Saturday, December 29, 2007

Consumer Activism: If Michelangelo's David Lived In The US Today

If Michelangelo were to create a symbolic sculpture for today, it’s not impossible it would look something like this photo; an image of the wasteful, bloated greed of our U.S. government and megalomaniac pharmaceutical- and biochemical industries that lead to the poor health of man, environment, and our financial- and medical systems.

Read the full story here.

Saturday, December 22, 2007

Thursday, December 20, 2007

Great Art: Jacques Roch

I went to dinner last night in the Williamsburg section of Brooklyn, New York and met a magnificant artist named Jacques Roch. Here is some of the work on his website:
La Nuit Normande, 70x65inches. 1994

The Flock, 60x48inches. 1986

Jacque's work will be exhibited at the Kim Foster Gallery in Chelsea from February 9 - March 15, 2008, Tuesday - Saturday, 11 am to 6 pm.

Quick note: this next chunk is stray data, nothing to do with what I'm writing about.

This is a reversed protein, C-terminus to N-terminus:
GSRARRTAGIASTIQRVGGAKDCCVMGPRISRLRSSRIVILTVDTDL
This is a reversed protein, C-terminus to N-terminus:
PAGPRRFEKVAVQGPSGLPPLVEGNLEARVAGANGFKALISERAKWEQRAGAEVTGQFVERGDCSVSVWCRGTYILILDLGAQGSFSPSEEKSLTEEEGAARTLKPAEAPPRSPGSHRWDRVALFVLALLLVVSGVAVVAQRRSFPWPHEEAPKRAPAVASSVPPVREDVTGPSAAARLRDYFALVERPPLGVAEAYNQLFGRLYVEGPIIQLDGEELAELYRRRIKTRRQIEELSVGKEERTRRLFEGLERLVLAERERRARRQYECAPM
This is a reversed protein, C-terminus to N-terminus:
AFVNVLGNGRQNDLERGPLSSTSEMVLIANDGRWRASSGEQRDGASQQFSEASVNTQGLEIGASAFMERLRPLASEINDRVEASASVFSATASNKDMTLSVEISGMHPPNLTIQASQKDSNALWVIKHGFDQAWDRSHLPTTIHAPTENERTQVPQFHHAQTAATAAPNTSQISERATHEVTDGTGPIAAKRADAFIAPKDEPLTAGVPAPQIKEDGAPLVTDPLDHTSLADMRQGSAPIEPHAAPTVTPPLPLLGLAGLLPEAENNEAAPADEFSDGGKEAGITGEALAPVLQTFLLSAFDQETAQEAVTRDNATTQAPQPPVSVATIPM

Reception: February 9, 6-8 pm. I'll be there.

Saturday, December 15, 2007

Political Activism: Bill Moyers' Interview With Keith Olbermann

Bill Moyers talks with host of MSNBC's COUNTDOWN with Keith Olbermann about the relationships between politics and journalism.

For those of you who missed it:

Bill Moyers' Journal

It really is a must watch to see two of the only truth tellers left in the sometimes spineless industry that is the media.

Tuesday, December 11, 2007

Great Art: Chef Dana Herbert

I received an email of introduction this morning from chef Dana Herbert in Philadelphia.

Wow. It seems that all the Dana Herbert's in the world have chosen a creative profession!

Dana's custom handmade wedding cakes are truly a work of art!

Please check out Dana's website! Desserts By Dana

Sunday, December 9, 2007

Consumer Activism: What Would Jesus Buy?

That's the mind-set of Americans who can't stomach exchanging holiday presents. They aren't grinches or scrooges. They just reject what they consider the wastefulness and stress of the season.

Read the story here.

Movie now playing at Real Art Ways in Hartford.

Tuesday, December 4, 2007

Village Interviews: Adele Mailer, continued.

at 7:30 PM

Dear Friends: